Wednesday, August 21, 2013

Searching for The One (It's Not What You Think)

Are you constantly looking for The One? The *one* item that will fill a space / wardrobe / accessory need in your life? 

I am. I like what I like. And I could care less about the rest. This applies to everything in my life - food, clothing, shoes, home decor, get the idea. When I like something, I really, really like it. Otherwise I have no interest in it whatsoever. And the older I get, the more choosy I become. It feels like I only have so much time...I want to put it to its best use and kick the clutter to the curb.

It drives people crazy (mostly my husband, especially when he's gift shopping), but yes, I am very, very particular. I prefer the word discerning, of course.  :)

And I think it's good to be particular. To be exceptionally choosy about what you spend your hard-earned money on, to select with great care the things that surround and adorn you.The problem is, I'm the kind of girl who would rather wait for just the "right" thing, rather than purchase some specious "interim" thing...this explains why, after nearly ten years, our house is what you might call "minimally" furnished...also, what I like tends to be, er...not inexpensive. So it's a slow process...

I don't find that much of the public shops this way...many people are seemingly quite un-discerning. I suppose this shouldn't surprise me, but I always expect a little different perspective from art show shoppers. I'd like to think that people who make the choice to buy art / furniture / jewelry (!) from an art festival, rather than a mall, for example, would be more discerning...but I think many people, no matter where they shop, want throwaway items (at a low price) that are easy, I-don't-have-to-think-about purchases...and when something breaks or is "out of style" or isn't needed anymore, it can be tossed (and possibly replaced) without much thought to the replacement purchase. And that's kind of the art fair expectation too, sometimes.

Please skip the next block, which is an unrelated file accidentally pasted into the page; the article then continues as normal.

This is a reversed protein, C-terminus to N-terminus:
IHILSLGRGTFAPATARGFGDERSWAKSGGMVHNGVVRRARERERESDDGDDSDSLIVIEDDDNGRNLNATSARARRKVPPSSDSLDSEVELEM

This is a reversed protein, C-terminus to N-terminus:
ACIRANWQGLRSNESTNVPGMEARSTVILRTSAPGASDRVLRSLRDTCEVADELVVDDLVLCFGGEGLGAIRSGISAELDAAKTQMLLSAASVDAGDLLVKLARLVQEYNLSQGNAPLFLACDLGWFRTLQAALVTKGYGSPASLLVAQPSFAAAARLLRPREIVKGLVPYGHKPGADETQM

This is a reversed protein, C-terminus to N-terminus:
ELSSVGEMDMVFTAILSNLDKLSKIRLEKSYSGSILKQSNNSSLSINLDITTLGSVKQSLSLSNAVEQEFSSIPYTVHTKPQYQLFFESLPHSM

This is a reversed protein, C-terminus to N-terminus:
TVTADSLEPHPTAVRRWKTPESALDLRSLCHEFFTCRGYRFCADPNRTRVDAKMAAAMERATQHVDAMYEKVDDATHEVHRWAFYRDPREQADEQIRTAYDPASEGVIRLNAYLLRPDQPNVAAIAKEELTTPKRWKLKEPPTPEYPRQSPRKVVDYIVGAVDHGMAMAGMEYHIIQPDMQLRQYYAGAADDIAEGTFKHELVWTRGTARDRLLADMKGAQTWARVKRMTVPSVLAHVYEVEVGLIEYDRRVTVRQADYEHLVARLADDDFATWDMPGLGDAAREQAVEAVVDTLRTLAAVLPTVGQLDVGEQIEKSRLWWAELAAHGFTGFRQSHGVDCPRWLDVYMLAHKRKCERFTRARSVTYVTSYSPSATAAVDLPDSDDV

I'm not really sure what drives this. Americans *are* known for "bigger", for "quantity over quality"; we like abundance. Clearly money (or lack thereof) can be an issue. Which I totally understand. But for me, longevity has always been part of my purchasing. I don't spend often, but when I do, I will spend a bit more to get something I really love, rather than having something that "sort of" works. Or "sort of" fits. But sometimes things just aren't in the budget. On a trip to New Orleans, several years ago, my husband and I fell in love with some lamps. We oohed and aahed and thought long and hard about the right place in our house for one of these gorgeous, hand-painted lamps...and then the salesperson came over. And the price of the lamps was in the low five figures. Eep! That's just never going to be in our household budget. So I get that for some folks, $135 on a necklace won't ever be in the budget...but what about the rest of us?